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Karoo Wilderness Center / Field Architecture

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The Karoo Wilderness Center represents a significant shift in perspective and practice, sponsoring and provoking the learning, dialogue, and action necessary to redefine the consequence of human inhabitation on the land. The Center aims to re-establish the connection between the built and natural world as one that is mutually beneficial. Forming an exemplary model of sustainability, the Center generates its own energy, harvests its own water, processes its own waste, and provides thermal comfort using no municipal water or power. Learning from the continuum of life in the Karoo, the architecture of the Center provides a lasting connection to the landscape, and fosters an understanding of the interdependence of ecosystem health, and human well being. Architect: Field Architecture Location: Karoo, South Africa Project Team: Stan Field, Jess Field (Design Principals), Andy Lin, Erik Bloom, Chris Graesser Structural Engineers: Arup Conservation Management: Wilderness Foundation South Africa Environmental Impact Analysis: Integrated Environmental Management Project Area: 21,800 sqf

The landscape of the Karoo is elemental, in excess of nothing. From its inception, life in the Karoo has been defined by struggle. The minimal amount of rainfall has resulted in a parched condition in which each species of plant and animal has had to adapt, utilizing an economy of means in order to exist. Human inhabitation, a relatively recent phenomenon in the palpably long history of life here, has demanded more of the landscape than it can sustain, bringing it to the brink of irreversible depletion.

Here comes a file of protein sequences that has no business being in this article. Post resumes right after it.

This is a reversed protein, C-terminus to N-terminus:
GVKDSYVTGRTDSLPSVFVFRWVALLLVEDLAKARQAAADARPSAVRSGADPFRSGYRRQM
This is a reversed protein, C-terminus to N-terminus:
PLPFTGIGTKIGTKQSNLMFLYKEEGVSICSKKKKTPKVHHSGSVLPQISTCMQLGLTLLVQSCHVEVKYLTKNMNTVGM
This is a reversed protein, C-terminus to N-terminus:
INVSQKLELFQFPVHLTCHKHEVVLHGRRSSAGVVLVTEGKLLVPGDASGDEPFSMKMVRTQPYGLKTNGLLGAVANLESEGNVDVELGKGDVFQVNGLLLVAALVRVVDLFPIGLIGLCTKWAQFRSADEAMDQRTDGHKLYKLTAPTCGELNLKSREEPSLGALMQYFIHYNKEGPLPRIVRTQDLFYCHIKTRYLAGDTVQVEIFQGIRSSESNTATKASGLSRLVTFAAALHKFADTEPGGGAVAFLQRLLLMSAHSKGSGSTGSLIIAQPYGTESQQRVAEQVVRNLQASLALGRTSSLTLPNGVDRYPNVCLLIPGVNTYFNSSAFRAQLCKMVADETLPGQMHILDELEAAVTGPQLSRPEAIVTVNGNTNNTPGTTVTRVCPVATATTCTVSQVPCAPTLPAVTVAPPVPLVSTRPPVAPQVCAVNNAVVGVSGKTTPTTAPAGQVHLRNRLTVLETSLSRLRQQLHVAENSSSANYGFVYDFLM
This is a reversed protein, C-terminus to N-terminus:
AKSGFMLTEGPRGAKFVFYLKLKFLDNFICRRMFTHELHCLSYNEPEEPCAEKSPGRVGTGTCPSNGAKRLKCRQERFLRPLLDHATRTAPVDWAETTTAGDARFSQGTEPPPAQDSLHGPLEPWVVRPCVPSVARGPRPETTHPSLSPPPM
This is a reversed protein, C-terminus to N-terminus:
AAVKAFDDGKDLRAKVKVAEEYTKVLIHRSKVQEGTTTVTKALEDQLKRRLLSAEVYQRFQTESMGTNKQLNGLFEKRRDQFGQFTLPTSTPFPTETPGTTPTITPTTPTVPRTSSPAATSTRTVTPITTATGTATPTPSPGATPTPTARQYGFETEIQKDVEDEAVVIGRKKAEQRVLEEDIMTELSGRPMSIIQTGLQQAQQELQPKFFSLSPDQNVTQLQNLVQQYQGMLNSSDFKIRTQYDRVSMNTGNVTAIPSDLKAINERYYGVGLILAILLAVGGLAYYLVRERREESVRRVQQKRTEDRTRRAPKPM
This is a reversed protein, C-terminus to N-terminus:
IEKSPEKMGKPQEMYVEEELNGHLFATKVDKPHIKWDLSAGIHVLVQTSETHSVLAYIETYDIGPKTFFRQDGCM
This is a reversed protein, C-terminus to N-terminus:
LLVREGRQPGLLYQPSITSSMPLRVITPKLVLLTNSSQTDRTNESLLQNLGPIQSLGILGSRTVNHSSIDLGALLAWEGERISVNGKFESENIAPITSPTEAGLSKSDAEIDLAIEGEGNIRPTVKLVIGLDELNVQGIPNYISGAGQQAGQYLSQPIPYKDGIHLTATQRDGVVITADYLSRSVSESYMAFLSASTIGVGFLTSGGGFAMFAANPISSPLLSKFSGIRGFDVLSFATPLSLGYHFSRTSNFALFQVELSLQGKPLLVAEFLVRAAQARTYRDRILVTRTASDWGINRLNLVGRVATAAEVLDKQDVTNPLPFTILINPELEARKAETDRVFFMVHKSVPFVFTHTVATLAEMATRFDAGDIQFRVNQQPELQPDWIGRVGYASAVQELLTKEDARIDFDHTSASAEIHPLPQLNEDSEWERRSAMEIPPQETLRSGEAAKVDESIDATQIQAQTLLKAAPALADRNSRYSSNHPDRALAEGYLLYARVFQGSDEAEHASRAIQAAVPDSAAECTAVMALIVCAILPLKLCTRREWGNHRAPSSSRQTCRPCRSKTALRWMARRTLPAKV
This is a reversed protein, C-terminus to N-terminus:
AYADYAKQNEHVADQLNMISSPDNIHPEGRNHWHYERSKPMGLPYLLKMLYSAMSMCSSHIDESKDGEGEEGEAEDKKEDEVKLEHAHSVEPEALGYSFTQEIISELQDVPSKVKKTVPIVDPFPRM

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Water, its absence as much as its presence, is a critical aspect of the formation and cognitive experience of the Karoo landscape. It is the relative scarcity of water that has determined the physical constitution and adaptations of the flora and fauna to the environment of the Karoo. Exemplified by the Aloe ferox – the predominant succulent found on the site and region – the structure and form of plant species is characterized primarily by strategies to collect and retain water and provide a shield from the sun. These qualities, which are result of opportunistic utility, make the Karoo what it is today, and are expressed through the architecture of the Center.

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The reconstitution of local materials through the architecture of the Center provokes an intimate experience of the immediate site. Concrete walls provide thermal mass, as well as critical earth retention. Formed using aggregate from the site itself, the concrete walls extend the colors and hues of the earth through the buildings, recalling the raw material of the ground. Constructed using shallow horizontal pours, each layer is expressed, creating strata that reveal the wall’s method of formation, echoing the geologic striations visible in the surrounding mountains. The curved undersides of the roofs are clad with thin wooden strands that bend to define the cupped form of the roof. Small gaps between each slat allow the imperfections and character of each piece to be celebrated, giving the effect of a hand crafted tapestry.

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Cite:Christopher Henry. "Karoo Wilderness Center / Field Architecture" 16 May 2011. ArchDaily. Accesed . <http://www.archdaily.com/135314/in-progress-karoo-wilderness-center-field-architecture/>